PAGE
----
As Confucius said, “Never give a sword to a man who cannot dance.”
For those interested in making a tax-deductible contribution to the Healing Through Movement Fund, you may do so here: http://sfghfoundation.net/donate_HTMF.html
If you are interested in donating to my work with HIV+ women, you may do so via the SFGH Foundation (http://sfghfoundation.net/donate.html) and list “Bay Area Perinatal AIDS Center” under Gift Designation. (http://hiv.ucsf.edu/care/perinatal.html)
For those interested in learning more about some of the various styles of movement and dance that have influenced me, hereare some resources:
**I especially appreciate the work of TInaStromsted: http://www.authenticmovement-bodysoul.com
**A shout out to Saturday’s BASOMO sessions andMonday nights with Valerie.
** My Wednesday night weekly re/treat!
** Check out the work of Karl Frost: http://www.bodyresearch.org
5Rhythms and Gabrielle Roth:
Some of my spiritual influences include:
http://www.tarabrach.com(or you can listen via the Dharma Seed phone app)
I get a Buddhist quote and assignment sent tomy phone every day at 9am pacific time from her app Transform you life: A yearof awareness practice. It has been a sacred pause in my day, every day and abeautiful way to stay connected with my friends and family who read the quoteat the same time every day..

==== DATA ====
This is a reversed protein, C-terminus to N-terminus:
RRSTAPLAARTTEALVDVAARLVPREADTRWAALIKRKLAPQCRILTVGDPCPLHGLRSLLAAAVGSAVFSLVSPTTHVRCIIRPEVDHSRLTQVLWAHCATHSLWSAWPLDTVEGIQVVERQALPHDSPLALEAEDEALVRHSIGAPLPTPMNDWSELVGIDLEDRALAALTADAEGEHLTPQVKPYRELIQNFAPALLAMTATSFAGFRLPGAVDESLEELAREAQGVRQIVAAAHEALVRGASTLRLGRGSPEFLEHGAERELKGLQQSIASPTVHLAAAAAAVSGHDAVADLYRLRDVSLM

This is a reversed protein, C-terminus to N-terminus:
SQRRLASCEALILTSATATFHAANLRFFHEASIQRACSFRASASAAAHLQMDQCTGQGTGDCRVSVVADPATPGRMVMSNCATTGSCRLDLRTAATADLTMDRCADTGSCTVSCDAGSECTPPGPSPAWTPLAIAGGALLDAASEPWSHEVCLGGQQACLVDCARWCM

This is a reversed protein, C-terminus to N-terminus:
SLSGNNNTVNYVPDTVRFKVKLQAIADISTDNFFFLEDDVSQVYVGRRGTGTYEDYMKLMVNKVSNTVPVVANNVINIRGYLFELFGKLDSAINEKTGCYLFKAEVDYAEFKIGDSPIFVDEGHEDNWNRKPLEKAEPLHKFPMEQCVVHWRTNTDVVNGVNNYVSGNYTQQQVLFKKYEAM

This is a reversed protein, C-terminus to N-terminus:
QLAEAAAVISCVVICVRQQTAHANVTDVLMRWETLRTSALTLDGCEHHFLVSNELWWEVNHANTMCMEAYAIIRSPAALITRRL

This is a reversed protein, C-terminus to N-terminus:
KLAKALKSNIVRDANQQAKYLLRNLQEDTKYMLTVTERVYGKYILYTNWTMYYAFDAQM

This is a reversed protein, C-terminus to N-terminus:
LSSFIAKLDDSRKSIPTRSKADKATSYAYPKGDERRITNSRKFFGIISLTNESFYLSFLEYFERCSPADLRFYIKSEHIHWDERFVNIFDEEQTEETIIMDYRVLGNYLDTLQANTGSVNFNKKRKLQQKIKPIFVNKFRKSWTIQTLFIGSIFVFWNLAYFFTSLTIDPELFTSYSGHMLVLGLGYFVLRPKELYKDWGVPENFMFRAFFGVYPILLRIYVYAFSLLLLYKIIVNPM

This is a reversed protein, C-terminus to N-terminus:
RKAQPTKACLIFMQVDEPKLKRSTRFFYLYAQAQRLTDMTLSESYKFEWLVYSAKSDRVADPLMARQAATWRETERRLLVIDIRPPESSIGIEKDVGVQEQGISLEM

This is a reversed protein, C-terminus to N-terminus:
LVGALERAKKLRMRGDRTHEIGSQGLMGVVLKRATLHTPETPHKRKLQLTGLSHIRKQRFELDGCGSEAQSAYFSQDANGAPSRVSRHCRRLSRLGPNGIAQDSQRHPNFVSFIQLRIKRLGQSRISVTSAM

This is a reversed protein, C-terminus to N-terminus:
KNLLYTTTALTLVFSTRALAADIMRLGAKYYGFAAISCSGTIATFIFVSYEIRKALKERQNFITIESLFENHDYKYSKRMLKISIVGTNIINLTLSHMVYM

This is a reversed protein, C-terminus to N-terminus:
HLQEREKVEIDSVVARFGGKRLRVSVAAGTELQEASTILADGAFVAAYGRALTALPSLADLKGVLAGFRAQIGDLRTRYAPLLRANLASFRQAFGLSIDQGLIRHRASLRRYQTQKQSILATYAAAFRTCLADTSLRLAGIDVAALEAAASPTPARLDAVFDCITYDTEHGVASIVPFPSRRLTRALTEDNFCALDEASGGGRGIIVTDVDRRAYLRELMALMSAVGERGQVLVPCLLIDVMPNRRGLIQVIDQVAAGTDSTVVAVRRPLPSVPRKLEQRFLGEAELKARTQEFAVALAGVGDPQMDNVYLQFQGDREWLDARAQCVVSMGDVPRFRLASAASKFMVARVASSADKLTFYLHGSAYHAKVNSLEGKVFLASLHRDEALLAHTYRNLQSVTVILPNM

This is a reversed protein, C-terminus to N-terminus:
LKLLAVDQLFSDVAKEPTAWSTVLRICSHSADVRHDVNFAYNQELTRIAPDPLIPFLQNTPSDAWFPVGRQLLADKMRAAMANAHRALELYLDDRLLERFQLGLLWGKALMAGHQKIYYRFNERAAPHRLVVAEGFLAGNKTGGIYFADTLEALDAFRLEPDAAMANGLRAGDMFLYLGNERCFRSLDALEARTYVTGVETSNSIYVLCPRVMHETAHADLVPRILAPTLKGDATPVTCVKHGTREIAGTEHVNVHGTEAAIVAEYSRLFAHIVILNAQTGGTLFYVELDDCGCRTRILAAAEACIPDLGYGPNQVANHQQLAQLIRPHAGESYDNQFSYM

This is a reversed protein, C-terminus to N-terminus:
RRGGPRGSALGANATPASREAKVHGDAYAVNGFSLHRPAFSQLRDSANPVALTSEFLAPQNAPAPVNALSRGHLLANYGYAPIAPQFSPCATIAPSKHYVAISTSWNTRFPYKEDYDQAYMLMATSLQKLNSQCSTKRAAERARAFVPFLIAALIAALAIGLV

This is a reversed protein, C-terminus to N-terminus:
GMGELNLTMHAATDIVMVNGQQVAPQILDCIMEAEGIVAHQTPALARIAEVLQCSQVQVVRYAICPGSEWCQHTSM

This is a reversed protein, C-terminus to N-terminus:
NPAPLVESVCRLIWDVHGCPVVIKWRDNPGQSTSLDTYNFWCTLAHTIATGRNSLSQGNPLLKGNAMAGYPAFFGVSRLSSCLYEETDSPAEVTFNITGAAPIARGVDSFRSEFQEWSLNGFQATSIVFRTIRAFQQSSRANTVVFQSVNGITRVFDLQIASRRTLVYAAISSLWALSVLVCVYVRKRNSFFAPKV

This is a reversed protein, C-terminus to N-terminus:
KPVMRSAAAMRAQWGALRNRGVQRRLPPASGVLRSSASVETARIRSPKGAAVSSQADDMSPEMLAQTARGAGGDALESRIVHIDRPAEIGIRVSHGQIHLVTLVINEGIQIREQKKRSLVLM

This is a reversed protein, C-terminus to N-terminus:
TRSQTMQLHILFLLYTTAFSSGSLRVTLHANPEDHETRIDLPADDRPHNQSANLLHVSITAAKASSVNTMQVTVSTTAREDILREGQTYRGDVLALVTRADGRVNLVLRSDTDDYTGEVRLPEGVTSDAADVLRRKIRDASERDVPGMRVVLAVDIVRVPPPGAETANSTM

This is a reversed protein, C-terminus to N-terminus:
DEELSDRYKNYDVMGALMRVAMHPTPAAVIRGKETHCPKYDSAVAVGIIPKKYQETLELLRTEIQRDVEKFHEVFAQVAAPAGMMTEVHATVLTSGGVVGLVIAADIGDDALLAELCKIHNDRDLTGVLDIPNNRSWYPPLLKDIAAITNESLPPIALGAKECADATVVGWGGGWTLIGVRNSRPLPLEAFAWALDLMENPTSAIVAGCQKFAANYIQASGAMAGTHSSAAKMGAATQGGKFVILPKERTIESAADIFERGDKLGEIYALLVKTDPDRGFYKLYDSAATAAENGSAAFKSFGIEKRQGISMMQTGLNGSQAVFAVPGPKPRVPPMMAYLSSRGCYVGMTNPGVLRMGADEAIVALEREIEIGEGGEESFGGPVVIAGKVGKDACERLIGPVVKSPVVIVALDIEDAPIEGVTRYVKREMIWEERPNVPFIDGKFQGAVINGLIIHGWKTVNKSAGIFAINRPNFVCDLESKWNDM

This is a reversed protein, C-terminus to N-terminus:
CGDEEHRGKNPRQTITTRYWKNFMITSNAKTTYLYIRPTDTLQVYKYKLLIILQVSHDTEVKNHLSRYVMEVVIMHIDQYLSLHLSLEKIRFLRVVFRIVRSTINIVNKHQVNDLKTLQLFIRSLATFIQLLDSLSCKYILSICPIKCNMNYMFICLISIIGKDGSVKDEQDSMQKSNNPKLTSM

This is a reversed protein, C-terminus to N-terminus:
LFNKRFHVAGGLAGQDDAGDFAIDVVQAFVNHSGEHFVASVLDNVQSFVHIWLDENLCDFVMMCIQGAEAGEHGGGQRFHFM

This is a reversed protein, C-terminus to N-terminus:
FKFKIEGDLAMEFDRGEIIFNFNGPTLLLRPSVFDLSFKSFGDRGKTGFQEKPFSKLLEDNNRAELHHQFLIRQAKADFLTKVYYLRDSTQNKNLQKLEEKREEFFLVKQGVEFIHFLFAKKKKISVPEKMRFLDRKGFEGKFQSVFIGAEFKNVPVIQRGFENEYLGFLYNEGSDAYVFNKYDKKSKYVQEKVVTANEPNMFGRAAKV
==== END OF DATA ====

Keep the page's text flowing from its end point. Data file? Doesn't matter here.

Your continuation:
www.amma.org Ahug from Amma is like no other experience of love.
Myprofound relationships with several soulful individuals. Blessings to all ofyou.
I list these resources not because I think everyone should follow a path that I have taken. Only you know your authentic path. Rather, I credit these various spiritual leaders and dance/movement modalities for unveiling my inner courage and joy that allowed me to have a fantastically fun dance party in the OR minutes before I underwent major surgery. More generally, through this process of trying to live mindfully I have learned to allow the full range of my emotions -- the 10,000 joys and the10,000 sorrows -- and to have compassion for myself and others.
We humans are capable of such beauty. A deep bow of gratitude to all of you.
May you live a full, generous, compassionate life.